Header

Header

a quote from my favorite author

“The most solid advice, though, for a writer is this, I think: Try to learn to breathe deeply, really to taste food when you eat, and when you sleep, really to sleep. Try as much as possible to be wholly alive, with all your might, and when you laugh, laugh like hell, and when you get angry, get good and angry. Try to be alive. You will be dead soon enough.”

-William Saroyan, The Daring Young Man on the Flying Trapeze

Thursday, October 27, 2011

Five Little Things


Ruth’s slice yesterday about “little things” was in the back of my mind all day.  So many little things, good little things, happen within a day that it is easy to overlook them.  Today, because I was on the lookout for these good little things, something happened—the goodness in these little things grew larger! 

Little thing #1:  The guest teacher in my room who was filling in for my co-teacher stopped me in the hall to say, “I love the way you conduct your classroom.  I have never seen anything like it and it made an impression on me. “

Little thing #2:  It was pajama day for red ribbon week.  Enough said.

The last few little things come from my special, inventedclass.  So, maybe these little things are more like medium things…

Little thing #3:  Thestudent who stopped writing because his older brother/idol told him, “Writingis gay,” produced two drafts of poetry in the past two days.  Today’s poem contained a line about listening to the Temptations sing “My Girl” while the rhythms of Tupac beat through the wall from the next room. 

Little thing #4:  A student, who is normally completely disengaged, participated in discussion during shared reading today.  He was building towers with glue sticks that happened to be near his seat, but when I noticed he seemed to join in more while he had the kinesthetic distraction, I decided not to bother him about following along.

Little thing #5:  After little thing #4, a student said, “You have to take a picture!  Please take a picture before he destroys the glue stick tower!”  Another student at first said, “We’re not in kindergarten, we’re in 8th grade!”  When I got my camera, he quickly changed his tune to, “Ooh, take another picture from a different angle!”  I couldn’t ignore the children inside these tough 8th grade boys—I had to indulge them:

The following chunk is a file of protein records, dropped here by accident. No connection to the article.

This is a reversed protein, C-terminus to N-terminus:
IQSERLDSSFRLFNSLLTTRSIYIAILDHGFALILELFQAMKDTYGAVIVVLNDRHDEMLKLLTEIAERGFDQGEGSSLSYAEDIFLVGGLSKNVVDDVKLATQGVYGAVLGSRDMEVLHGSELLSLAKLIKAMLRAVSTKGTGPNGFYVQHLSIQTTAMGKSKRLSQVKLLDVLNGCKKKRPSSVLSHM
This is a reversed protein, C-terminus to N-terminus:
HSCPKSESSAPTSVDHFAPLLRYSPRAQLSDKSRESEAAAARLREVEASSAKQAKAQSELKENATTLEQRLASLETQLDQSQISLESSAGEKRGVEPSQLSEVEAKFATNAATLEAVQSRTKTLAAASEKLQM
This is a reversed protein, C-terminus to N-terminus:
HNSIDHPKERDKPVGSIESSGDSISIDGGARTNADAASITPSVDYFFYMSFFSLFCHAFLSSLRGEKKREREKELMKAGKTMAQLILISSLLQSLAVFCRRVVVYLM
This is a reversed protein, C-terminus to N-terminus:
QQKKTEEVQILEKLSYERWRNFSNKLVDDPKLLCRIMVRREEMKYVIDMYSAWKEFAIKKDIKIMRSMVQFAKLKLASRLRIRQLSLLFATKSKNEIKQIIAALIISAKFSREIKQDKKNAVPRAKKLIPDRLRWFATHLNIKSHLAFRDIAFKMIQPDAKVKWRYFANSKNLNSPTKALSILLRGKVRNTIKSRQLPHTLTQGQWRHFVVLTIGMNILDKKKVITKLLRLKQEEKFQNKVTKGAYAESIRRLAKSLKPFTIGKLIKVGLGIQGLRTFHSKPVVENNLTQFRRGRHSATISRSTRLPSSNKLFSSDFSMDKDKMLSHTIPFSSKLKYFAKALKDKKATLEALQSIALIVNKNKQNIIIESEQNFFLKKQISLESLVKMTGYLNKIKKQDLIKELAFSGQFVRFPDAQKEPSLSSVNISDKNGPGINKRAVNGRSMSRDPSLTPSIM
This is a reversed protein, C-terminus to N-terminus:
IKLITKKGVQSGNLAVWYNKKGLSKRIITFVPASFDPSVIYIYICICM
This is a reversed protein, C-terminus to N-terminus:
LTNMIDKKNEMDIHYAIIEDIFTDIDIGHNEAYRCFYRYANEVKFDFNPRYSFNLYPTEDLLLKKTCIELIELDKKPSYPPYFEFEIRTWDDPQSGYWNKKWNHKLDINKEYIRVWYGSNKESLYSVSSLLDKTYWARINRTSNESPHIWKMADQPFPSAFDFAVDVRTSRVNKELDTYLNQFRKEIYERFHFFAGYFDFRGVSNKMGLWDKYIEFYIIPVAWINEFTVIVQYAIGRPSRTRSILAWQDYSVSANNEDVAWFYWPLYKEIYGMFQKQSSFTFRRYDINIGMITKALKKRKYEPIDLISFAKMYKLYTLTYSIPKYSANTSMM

4 comments:

  1. I love the way you captured the little things. The pictures are great. Boys and building - thanks for sharing.:)

    ReplyDelete
  2. Oh-I've been thinking of Ruth's 'little things' too, Christy. I love how you found things to share all day today. This is a sweet story & it seems that your manner with the boys is getting there to their hearts. (I believe that our middle school kids would still be playing if if wasn't so not okay, with everyone-parents and friends, even society. And that's why the video game craze; it's play, just not with pretend toys of old.) Also, am glad you shared #1 as one! What a wonderful compliment to you.

    ReplyDelete
  3. Your reaction to the glue stick tower is powerful. Big meaning in little things...thanks for sharing.
    Ruth

    ReplyDelete
  4. Yes, the glue stick tower was a HUGE little thing. It is so sad about play. It is being destroyed at such an early age. My husband and I have talked about how we played into our middle school days. We were out in a rural area, and no one grew up fast that way, but in other ways we were certainly more mature than today's 8th graders. Sad, sad, sad. They need the play and creativity that is just not made available and is ridiculed by others. Maybe you can "build" on that tower idea. Could you bring in other things to construct with, have them take their pictures from the most interesting angles, write about them, etc.? Such a precious moment! I'd never want it to end!

    ReplyDelete